Before you run off to your friendly cannabis-card-prescribing doctor complaining of dubious aches and pains in hopes of scoring some high-grade medical marijuana, consider taking another form of weed.

 

The weed I’m talking about is one you can’t smoke, although it is available in edible form. No, the weed I suggest trying isn’t only legal in Washington state and Colorado; this weed is legal in all 50 states. It might not get you high like THC but it contains documented scientific medicinal benefits.

 

And though the finished product is also green in color, this weed, before it’s cultivated, appears brown in color. I’m talking about seaweed, and for centuries, seaweed has been a staple of Japanese diets.

 

Researchers studying centenarians (people living into their 100s), specifically on the Japanese island of Okinawa, discovered that its inhabitants thrived on a low-calorie diet, mostly consisting of vegetables, fruits  and fish.

 

Okinawans, the researchers discovered, also consumed a hefty amount of sea vegetables, including seaweed, eating on average, 4-6 grams per day of it.

 

Other populations that consume seaweed and are free of chronic diseases that plague modern industrialized societies such as the U.S. also include the Chinese and Koreans (though many countries in Southeast Asia are experiencing increasing rates of obesity as Western diets are adopted).

 

What is it about seaweed that is so healthy?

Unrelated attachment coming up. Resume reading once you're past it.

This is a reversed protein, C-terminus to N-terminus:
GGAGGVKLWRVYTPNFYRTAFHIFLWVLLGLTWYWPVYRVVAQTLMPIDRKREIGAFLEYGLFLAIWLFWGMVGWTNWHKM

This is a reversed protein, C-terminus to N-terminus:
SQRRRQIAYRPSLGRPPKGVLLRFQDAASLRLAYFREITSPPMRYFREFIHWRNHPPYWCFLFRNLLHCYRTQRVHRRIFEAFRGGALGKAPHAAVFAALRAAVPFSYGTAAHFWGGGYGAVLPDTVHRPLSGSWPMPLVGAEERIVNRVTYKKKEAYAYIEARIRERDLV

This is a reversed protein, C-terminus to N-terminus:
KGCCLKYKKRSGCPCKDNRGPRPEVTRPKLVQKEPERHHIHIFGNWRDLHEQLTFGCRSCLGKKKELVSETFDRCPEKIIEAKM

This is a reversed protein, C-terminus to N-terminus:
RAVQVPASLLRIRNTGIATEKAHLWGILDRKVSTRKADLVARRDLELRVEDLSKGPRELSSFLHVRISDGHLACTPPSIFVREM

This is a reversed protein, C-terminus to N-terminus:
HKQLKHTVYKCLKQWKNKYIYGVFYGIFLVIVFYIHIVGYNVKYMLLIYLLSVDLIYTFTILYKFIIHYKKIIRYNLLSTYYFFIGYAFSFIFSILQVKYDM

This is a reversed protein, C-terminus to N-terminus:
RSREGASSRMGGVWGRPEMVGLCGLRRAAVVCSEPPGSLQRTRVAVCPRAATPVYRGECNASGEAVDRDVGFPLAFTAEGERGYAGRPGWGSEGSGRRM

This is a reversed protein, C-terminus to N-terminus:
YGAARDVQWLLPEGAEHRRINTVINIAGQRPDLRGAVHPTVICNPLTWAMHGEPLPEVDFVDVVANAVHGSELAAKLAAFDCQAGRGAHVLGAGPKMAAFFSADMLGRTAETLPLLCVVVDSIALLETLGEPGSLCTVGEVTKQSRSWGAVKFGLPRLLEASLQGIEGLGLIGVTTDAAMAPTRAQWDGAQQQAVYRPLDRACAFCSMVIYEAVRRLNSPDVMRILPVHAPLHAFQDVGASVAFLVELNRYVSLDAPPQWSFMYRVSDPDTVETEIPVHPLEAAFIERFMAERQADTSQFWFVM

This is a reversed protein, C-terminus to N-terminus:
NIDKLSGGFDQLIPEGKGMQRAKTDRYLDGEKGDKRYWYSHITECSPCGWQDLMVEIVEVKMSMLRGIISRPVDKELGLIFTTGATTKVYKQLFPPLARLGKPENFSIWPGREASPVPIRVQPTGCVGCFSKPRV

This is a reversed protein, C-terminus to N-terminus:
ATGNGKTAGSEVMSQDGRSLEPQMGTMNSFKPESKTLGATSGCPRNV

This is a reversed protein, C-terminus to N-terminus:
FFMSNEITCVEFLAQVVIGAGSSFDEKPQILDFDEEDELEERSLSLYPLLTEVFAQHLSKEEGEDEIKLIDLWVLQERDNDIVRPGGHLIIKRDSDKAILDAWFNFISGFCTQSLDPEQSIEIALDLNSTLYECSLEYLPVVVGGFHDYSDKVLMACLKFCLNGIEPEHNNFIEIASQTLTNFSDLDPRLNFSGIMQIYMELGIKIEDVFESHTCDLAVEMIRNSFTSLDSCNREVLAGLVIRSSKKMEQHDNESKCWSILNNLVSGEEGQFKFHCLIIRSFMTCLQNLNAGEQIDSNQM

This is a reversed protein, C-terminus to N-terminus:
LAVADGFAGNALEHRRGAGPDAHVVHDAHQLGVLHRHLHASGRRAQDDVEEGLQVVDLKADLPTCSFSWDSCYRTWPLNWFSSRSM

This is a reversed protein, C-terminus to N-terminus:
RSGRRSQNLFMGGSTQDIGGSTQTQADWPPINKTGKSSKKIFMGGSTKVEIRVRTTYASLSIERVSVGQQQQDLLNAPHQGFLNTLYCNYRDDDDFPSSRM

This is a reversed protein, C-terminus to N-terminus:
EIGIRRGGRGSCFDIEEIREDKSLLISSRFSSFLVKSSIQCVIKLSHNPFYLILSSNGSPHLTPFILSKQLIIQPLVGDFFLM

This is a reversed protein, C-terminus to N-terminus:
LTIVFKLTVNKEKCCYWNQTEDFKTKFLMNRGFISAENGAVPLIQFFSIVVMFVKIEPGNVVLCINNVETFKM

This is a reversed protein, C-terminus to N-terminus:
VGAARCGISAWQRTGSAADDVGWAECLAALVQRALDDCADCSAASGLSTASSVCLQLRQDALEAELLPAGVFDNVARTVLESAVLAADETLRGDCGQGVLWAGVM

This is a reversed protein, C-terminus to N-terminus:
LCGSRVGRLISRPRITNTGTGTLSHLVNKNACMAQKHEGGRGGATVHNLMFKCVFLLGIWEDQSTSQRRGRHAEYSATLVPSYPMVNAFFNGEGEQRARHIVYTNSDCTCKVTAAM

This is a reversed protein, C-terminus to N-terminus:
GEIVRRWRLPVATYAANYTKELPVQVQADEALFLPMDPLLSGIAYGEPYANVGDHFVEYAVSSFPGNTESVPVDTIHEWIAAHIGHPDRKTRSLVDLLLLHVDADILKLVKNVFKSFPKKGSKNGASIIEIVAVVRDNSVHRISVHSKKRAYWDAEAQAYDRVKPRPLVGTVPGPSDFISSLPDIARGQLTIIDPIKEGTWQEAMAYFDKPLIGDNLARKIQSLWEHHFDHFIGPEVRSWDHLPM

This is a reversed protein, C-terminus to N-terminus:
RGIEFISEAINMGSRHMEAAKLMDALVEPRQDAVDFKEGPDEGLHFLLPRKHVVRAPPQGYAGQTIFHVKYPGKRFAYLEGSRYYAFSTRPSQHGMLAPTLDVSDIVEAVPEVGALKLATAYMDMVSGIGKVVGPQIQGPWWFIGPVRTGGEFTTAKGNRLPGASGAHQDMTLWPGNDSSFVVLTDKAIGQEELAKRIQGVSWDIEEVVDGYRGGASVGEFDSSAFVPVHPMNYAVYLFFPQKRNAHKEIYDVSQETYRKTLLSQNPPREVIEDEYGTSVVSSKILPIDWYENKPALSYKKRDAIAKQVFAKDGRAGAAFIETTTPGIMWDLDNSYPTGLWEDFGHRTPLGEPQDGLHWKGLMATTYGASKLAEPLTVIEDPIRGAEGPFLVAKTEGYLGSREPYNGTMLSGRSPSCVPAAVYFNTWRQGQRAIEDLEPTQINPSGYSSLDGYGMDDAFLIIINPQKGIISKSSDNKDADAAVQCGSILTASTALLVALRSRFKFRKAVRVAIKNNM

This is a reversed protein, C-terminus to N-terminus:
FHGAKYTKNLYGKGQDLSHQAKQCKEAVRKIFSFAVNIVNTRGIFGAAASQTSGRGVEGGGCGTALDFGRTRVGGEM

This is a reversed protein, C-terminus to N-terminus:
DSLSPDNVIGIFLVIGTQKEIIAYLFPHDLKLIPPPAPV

Seaweed, which is actually algae, not a plant, contains compounds called “fucoidans,” which among other functions stimulate cell-to-cell communication, tissue regeneration and immune function. Considered a marine superfood, the American diet is all but void in consumption of fucoidans.

 

Fucoidans may help prevent cancer, cardiovascular disease, metabolic syndrome, neurological diseases and viral infections, and possibly arthritis.

 

Most supermarkets contain an Asian food section. Look for ‘wakame’, which is a type of wild seaweed. Not all seaweed is created equal, however. Some seaweeds are harvested from polluted bodies of water. But chances are, with a little research, you can find out if a particular company uses wild seaweed from clean sources. Or, next time you go out for sushi, order the seaweed salad as an appetizer. Ask if it’s wakame/wild seaweed.

 

You won't need a prescription for it.

 

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